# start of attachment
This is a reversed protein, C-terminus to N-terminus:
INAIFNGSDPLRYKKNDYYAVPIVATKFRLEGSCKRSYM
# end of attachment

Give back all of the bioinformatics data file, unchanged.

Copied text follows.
This is a reversed protein, C-terminus to N-terminus:
INAIFNGSDPLRYKKNDYYAVPIVATKFRLEGSCKRSYM